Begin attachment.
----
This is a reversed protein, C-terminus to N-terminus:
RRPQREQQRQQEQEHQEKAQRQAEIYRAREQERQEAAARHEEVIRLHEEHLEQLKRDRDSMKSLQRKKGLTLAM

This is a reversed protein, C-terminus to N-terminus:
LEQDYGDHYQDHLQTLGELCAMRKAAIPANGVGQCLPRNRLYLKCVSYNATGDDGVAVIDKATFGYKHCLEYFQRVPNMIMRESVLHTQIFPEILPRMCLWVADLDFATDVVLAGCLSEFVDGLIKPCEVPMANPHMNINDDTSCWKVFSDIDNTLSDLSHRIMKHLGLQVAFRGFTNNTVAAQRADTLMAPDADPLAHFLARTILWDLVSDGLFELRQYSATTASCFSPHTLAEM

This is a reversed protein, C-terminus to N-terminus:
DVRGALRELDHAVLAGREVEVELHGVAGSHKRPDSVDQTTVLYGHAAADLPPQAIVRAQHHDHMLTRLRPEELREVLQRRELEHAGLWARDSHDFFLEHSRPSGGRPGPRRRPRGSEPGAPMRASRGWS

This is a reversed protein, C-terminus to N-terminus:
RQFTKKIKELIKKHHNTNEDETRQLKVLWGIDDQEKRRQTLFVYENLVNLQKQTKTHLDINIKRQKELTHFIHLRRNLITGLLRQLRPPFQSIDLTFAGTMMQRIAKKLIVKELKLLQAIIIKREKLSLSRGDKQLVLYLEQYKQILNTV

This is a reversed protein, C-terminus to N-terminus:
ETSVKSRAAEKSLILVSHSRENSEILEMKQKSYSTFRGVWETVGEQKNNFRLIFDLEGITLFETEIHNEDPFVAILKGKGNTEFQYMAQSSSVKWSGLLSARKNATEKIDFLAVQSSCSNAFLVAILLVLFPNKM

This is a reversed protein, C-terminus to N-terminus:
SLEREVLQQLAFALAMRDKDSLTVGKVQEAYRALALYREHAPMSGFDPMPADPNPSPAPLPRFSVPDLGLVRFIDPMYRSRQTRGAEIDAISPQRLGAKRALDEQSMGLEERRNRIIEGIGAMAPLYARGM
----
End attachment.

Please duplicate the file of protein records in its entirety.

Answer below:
This is a reversed protein, C-terminus to N-terminus:
RRPQREQQRQQEQEHQEKAQRQAEIYRAREQERQEAAARHEEVIRLHEEHLEQLKRDRDSMKSLQRKKGLTLAM

This is a reversed protein, C-terminus to N-terminus:
LEQDYGDHYQDHLQTLGELCAMRKAAIPANGVGQCLPRNRLYLKCVSYNATGDDGVAVIDKATFGYKHCLEYFQRVPNMIMRESVLHTQIFPEILPRMCLWVADLDFATDVVLAGCLSEFVDGLIKPCEVPMANPHMNINDDTSCWKVFSDIDNTLSDLSHRIMKHLGLQVAFRGFTNNTVAAQRADTLMAPDADPLAHFLARTILWDLVSDGLFELRQYSATTASCFSPHTLAEM

This is a reversed protein, C-terminus to N-terminus:
DVRGALRELDHAVLAGREVEVELHGVAGSHKRPDSVDQTTVLYGHAAADLPPQAIVRAQHHDHMLTRLRPEELREVLQRRELEHAGLWARDSHDFFLEHSRPSGGRPGPRRRPRGSEPGAPMRASRGWS

This is a reversed protein, C-terminus to N-terminus:
RQFTKKIKELIKKHHNTNEDETRQLKVLWGIDDQEKRRQTLFVYENLVNLQKQTKTHLDINIKRQKELTHFIHLRRNLITGLLRQLRPPFQSIDLTFAGTMMQRIAKKLIVKELKLLQAIIIKREKLSLSRGDKQLVLYLEQYKQILNTV

This is a reversed protein, C-terminus to N-terminus:
ETSVKSRAAEKSLILVSHSRENSEILEMKQKSYSTFRGVWETVGEQKNNFRLIFDLEGITLFETEIHNEDPFVAILKGKGNTEFQYMAQSSSVKWSGLLSARKNATEKIDFLAVQSSCSNAFLVAILLVLFPNKM

This is a reversed protein, C-terminus to N-terminus:
SLEREVLQQLAFALAMRDKDSLTVGKVQEAYRALALYREHAPMSGFDPMPADPNPSPAPLPRFSVPDLGLVRFIDPMYRSRQTRGAEIDAISPQRLGAKRALDEQSMGLEERRNRIIEGIGAMAPLYARGM